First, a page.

Show the Attorneys all of the documents that are related to this transaction. Hire the Attorney that you think is best for your case.

Thank you,
Charles Butterfield MBA
Real Estate Broker/REALTOR
American Realty
Cell Phone: (408)509-6218
Fax: (408)269-3597
Email Address: charlesbutterfieldbkr@yahoo.com
State of California DRE#00901872
.
0 votes Thank Flag Link Sun Dec 2, 2012
I am not so sure you can cancel and get your earnest money back. Best to get counsel from your agent and/or a real estate attorney. As a practical matter, if you start the whole house hunting procedure over again, looking, making an offer on another house, paying for inspections, appraisal, financing, etc, you might be better off waiting another few days or week to get short sale approval letter from the bank, assuming you still want the home. It was kind of unsettling to learn the sellers wanted a short sale request three weeks into the process, but it's a sign of the times. The fact that the bank didn't send the short sale approval letter in time for the scheduled closing may not be the fault of the seller. I just recently closed a regular transaction, no short sale, after 5 rescheduling attempts. It happens. Good luck and best wishes.
0 votes Thank Flag Link Sat Oct 13, 2012
Wayne,

Your sellers may not have known they were short of funds until they got
their mortgage payoff. Whatever the case, the wording in the Extension
you signed is important. In it, did you promise to wait until the short sale
approval was given, or for a specific amount of time?

At any rate, you state you're tired of waiting ... and your sellers' bank must
agree to the short sale before closing. So, ask your agent to prepare a
Mutual Release that will excuse you from the terms of your contract and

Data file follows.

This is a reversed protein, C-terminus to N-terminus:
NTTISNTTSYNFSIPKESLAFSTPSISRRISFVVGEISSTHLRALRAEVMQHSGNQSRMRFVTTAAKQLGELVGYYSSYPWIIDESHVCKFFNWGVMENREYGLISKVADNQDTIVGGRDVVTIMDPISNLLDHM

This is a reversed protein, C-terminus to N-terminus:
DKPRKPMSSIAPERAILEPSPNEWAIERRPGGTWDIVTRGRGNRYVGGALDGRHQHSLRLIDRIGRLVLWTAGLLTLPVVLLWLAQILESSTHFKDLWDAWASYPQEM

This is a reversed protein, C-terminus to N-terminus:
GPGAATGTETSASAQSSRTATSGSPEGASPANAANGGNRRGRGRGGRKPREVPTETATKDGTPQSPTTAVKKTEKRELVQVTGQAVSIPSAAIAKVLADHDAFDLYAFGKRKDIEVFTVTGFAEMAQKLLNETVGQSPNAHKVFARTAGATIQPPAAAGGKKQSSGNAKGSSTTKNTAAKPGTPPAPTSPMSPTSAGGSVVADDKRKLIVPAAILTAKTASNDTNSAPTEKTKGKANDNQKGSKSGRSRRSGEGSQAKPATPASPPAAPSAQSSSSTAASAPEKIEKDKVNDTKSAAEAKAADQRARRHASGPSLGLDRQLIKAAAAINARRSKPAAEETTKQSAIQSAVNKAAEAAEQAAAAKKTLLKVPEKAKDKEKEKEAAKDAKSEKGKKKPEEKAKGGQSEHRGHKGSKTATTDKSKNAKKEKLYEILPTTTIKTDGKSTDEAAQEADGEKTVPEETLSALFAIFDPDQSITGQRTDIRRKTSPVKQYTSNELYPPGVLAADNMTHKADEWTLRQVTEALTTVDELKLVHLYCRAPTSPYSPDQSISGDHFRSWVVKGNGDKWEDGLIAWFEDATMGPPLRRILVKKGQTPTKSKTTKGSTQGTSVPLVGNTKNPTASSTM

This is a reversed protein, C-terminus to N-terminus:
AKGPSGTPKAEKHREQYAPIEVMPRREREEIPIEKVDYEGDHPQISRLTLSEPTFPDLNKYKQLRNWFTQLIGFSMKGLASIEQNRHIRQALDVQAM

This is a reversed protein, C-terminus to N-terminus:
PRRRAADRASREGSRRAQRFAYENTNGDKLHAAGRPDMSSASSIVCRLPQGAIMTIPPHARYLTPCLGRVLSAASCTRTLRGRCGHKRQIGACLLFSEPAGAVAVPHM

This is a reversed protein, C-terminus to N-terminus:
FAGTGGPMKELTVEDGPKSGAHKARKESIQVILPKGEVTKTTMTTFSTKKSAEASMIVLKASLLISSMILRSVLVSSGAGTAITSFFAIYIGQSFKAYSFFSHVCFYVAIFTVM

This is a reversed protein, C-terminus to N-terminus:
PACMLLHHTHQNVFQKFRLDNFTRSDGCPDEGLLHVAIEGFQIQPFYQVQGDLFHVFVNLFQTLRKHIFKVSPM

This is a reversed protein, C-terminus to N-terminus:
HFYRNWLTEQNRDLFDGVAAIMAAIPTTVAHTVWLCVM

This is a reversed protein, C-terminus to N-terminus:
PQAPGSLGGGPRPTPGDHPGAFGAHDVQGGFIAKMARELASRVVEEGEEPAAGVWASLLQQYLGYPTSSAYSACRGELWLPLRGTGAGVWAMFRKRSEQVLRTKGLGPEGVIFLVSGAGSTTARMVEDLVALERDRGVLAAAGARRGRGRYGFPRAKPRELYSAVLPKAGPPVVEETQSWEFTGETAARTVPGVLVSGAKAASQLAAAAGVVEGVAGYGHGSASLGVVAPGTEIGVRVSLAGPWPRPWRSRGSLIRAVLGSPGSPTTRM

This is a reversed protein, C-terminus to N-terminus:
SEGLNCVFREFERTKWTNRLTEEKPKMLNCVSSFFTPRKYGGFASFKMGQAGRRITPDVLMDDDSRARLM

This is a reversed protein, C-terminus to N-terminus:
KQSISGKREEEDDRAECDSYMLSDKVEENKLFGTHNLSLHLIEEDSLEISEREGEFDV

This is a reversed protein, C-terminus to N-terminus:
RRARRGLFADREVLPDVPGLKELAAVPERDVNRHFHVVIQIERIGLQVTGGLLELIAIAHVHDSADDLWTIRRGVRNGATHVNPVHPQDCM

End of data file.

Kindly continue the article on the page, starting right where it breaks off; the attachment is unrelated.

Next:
ask for the return of your earnest money.

If the sellers balk at signing, ask advice of a real estate Attorney.

I've sold quite a few short sales, some have progressed quickly because
everything was ready, some have dragged on for months.

And good luck,
0 votes Thank Flag Link Sat Oct 13, 2012
It is confusing as to what you have and where the offer is as far as a contract. I disagree with Peter below, you do or did have a contract. It sounds like there was not enough proceeds to pay off the loan and so the seller added the short sale contingency at the last minute. Shame on them for not knowing that sooner. Short sales have a contingency added to them that the bank must agree to the sale. You still have a contract with the seller, it just now has a huge contingency added to it. If you signed that addition, then you made the contract you had contingent on now getting the bank to agree to it. The bank may never agree, they might not be willing to accept a loss and you may never hear back form them. Many sellers do not understand the short sale process and some agents do not either and they think they can just do it because they feel like they want to, banks look at it differently. Bottom line, seek legal advice or have your agent send the sellers a termination request and ask fro any deposits back. Short sales are a royal pain in the a$$.
0 votes Thank Flag Link Sat Oct 13, 2012
Without a short sale approval, you have no contract, assuming you agreed to buy the home "subject to short sale approval". Also, you probably agreed to extend the closing date in writing to a specific date - which has now passed presumably.

Peter Knight
RE/MAX Ability Plus
Fishers, IN
0 votes Thank Flag Link Sat Oct 13, 2012